NFL Combine: Local receivers do little to boost stock



INDIANAPOLIS — Penn State’s Allen Robinson was one of the most productive wide receivers in the Big Ten last season and earned first-team all-conference honors. When Robinson decided to leave Penn State after his junior season to enter the NFL draft, it seemed like a logical decision.

Pitt receiver Devin Street also seemed to make a logical decision last year when he chose to return to the Panthers for his senior season instead of leaving early for the NFL. Street wanted to improve his draft stock in hopes of being selected higher.

Robinson and Street will be taken in the NFL draft in May, but likely not as high as they expected. This is one of the deepest classes of receivers in years, and Robinson and Street could get pushed down because of the number of talented underclassmen that declared.

“I still felt confident in my decision,” said Robinson, the 6-foot-2, 220-pounder, who caught 97 passes for 1,432 yards as a junior for the Lions. “I felt it was the best decision for me at the time. With losing my coach [Bill O’Brien] at Penn State, I think that was a big decision for me. But I feel comfortable with the decision I made. The receiver class … I don’t try to focus on that too much. I just try to focus on improving myself.”

Many receivers rocketed up draft boards at the NFL Scouting Combine, but Robinson was not one of them. He was projected as a late first- or early second-round pick, but ran a 4.60 in the 40-yard dash, one of the slowest times among the 48 receivers at the combine.

Robinson will have another opportunity to run in April at Penn State’s pro day. He likely is still a second-round pick, but the first round no longer seems like a possibility.

Street, who is 6-3, 198, was projected as a mid- or late-round pick before the combine. He ran the 40 in 4.55 seconds, which was 31st among the 48 receivers. Street’s speed and questions about durability are two of his biggest obstacles.

“I’ve been battling that since I was a kid,” Street said of his speed. “It looks deceptive on tape. I don’t look as fast. But I do run past defenders and I can go long and catch deep balls. It’s OK. That’s my style of running. I am trying change that up a little bit just so it looks a little more efficient. At the same time, it’s different on the field than watching it on TV or on the field.”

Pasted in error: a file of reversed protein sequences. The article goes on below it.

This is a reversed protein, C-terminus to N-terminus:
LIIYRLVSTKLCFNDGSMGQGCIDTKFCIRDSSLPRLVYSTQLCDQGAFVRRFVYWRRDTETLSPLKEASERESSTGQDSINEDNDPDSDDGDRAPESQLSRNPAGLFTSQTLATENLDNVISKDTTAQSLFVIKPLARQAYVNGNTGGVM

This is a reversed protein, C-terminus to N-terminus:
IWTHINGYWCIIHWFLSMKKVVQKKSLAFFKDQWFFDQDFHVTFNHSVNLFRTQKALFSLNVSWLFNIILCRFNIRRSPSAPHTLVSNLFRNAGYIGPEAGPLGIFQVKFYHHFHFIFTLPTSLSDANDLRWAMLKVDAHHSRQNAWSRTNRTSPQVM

Street finished his career at Pitt with the most receptions in school history with 202. He caught 51 passes for 854 yards and seven touchdowns last season but missed three games due to injuries.

“I am a versatile player,” Street said. “I’m quick enough to play on the outside and quick enough to play on the inside. I think I’ve just scratched the surface as a wide receiver and I think there’s a lot more left out there. The best years are yet to come in my game.”

Street said he is not intimidated by the strong group of receivers he is competing against over the next few months for draft positioning.

“Actually, it’s good,” Street said. “All competition is good. It’s all about what you do in camp. I’m confident in myself and my ability. I’m confident in my route running, my hands, and also my speed, too.”

Street does not have much time to relax. Pitt’s pro day is Monday when, in addition to questions about his speed, he will try to dispel the notion that he is not effective running after the catch.

“I’ve been playing since I was 6 years old,” Street said. “The goal was always to play in the NFL. I can remember watching it as 15-year-old kid and telling my parents, ‘I’m going to be in the NFL,’ and I said it with conviction, too. That’s how I’ve been. Whenever I say I’m going to do something, I do it. That’s how it’s always been. I’m a competitor and I like that type of atmosphere.”


Ray Fittipaldo: rfittipaldo@post-gazette.com and Twitter @rayfitt1.

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